Hong Kong was a British colony from its founding in 1841 until its handover to China in 1997. But the Hong Kong dollar isn't derived from the British pound. It doesn't even come from the U.S. dollar. In fact, the Hong Kong dollar and the U.S. dollar are both derived from the same source: the Mexican or “Spanish” dollar. So were the yuan, the yen and most of the currencies of Latin America.
This gem of forgotten history is one of many treasures unearthed by Peter Gordon and Juan José Morales in The Silver Way: China, Spanish America and the Birth of Globalization . There was a globalization before globalization, and America played a key role in making it happen. Spanish America, that is. Long before the dollar was painted Washington, DC emerald green, it was polished Mexican silver.
The Mexican or “Spanish” dollar was in wide use from the 1500s until the middle of the nineteenth century. If not the first global currency, the Mexican dollar was at least the first Pacific currency. Divided into pieces of eight, it is the currency of pirate legends and songs. It was minted in Mexico starting in 1536 from silver mined in Central Europe, in northwestern Mexico, but most of all in the “silver mountain” of Potosí in today's Bolivia.
For four hundreds of years the Mexican dollar was, if not quite “the world’s first global currency,” then at least the key lubricant that greased the wheels of the world's trade. Most world histories are written from an Anglo-American perspective, as if the Americas suddenly sprang onto the stage in 1776 and China in the 1840s. In reality, as Gordon and Morales write, Latin America and East Asia were already important parts of the global economy in the 1600s.
Even if there is some truth to the claim that Britannia ruled the waves, the Mexican dollar ruled the ports—on both sides of the Pacific. The British couldn't even get their own colonists to use the pound. Hong Kong, Singapore, Australia and Canada (to say nothing of the United States and Latin America) all used the Mexican dollar. And after the Mexican dollar finally slipped from the scene in the nineteenth century, it was the U.S. dollar that replaced it , not the pound.
But the key to it all, then and now , was China. For the hundred years from 1540–1640 China was the vast sink into which the world's silver drained. The newly globalizing world—Europeans, but also Ottomans, Indians and especially Americans—all wanted what China had to offer, porcelains and silks most of all. But Chinese merchants wanted only one thing from the rest of the world: money. And in sixteenth century China, money meant silver.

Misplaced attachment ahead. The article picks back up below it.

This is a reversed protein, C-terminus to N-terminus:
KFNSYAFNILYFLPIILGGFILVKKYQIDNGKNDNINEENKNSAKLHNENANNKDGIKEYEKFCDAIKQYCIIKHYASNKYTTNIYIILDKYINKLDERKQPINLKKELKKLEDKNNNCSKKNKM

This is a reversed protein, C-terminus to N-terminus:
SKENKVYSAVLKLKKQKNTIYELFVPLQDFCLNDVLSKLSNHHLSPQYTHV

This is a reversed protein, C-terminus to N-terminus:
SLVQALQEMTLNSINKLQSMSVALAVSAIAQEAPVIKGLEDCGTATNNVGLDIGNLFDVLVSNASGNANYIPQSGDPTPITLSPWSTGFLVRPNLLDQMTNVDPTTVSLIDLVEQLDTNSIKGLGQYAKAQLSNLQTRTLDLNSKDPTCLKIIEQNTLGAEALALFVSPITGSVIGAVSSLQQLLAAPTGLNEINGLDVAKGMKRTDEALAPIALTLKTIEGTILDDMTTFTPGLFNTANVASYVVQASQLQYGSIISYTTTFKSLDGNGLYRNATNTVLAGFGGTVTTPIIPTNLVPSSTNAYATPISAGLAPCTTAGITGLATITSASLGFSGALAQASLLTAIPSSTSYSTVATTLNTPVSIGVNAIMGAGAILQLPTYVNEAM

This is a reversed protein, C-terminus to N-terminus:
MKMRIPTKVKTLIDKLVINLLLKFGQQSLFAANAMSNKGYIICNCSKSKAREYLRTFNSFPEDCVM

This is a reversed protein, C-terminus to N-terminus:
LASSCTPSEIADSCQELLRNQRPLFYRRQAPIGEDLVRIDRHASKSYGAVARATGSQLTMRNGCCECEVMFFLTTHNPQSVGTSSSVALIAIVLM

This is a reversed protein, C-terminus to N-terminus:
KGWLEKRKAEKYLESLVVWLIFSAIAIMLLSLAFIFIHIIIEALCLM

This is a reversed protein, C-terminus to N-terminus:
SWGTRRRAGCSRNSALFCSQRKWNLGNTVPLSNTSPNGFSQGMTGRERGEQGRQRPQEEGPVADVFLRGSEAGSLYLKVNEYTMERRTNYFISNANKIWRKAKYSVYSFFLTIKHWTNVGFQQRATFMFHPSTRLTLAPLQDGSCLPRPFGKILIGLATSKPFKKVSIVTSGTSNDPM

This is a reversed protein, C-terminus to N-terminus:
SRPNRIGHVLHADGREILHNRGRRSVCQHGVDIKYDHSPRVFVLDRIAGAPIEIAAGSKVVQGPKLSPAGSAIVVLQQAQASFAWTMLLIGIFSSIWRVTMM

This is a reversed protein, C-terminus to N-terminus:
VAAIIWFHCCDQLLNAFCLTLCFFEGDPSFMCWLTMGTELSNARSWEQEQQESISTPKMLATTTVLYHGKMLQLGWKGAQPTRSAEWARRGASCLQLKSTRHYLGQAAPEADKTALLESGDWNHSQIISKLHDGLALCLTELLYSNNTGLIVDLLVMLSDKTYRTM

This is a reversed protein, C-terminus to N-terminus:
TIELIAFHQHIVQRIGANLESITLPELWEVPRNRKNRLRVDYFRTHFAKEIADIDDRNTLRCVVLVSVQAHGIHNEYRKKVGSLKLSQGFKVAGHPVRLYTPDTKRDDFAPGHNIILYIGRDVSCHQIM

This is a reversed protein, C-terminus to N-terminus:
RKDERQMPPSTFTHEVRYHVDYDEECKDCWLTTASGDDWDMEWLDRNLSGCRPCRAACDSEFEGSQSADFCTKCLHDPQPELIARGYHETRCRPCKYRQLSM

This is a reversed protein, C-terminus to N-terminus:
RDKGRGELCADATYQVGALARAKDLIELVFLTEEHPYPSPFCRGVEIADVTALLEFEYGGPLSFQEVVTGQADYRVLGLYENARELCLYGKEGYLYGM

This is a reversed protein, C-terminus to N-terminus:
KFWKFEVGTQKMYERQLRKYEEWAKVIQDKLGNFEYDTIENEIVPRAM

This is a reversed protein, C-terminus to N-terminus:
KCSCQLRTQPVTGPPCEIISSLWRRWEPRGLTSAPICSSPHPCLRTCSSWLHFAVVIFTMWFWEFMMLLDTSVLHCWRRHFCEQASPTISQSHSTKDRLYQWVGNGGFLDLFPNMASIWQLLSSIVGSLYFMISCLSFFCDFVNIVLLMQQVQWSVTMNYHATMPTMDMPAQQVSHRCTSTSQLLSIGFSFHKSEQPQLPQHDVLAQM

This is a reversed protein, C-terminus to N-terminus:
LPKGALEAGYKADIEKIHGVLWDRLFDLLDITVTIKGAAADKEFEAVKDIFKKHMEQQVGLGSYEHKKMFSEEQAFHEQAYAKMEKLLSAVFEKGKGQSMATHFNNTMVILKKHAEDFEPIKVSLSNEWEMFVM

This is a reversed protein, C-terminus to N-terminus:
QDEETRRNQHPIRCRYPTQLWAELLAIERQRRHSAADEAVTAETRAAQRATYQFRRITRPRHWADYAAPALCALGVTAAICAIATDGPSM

Mexico's Pacific empire
The first generation of European voyages of discovery, the voyages of explorers like Christopher Columbus (1492) and Vasco da Gama (1497–99), were targeted at India. The Ottomans had taken Constantinople in 1453, severing the Italian monopolies on trade to the east, and as a result Italian capital was looking for a new route to replace the overland spice caravans. Pepper was the gold dust of the day.
But by the early 1500s, Europeans started to realize that there was big money to be made even farther east, and so began the scramble to get to China. Portugal was allowed to establish a permanent trading settlement in Macau at the mouth of the Pearl River Delta in 1557. Spain wanted a piece of the action, but the 1529 Treaty of Zaragoza effectively put all of Afro-Eurasia in what might be called Portugal's exclusive economic zone.
The closest Spain could legally get to trade with Asia was to colonize the eastern tip of New Guinea. So when King Philip II of Spain (for whom the Philippines are named) ordered a Pacific expedition in 1559, the navigator, Andrés de Urdaneta, assumed that New Guinea would be the destination. When the fleet finally set sail in 1564 and opened their sealed orders, Urdaneta was surprised to find that his destination was the Philippines.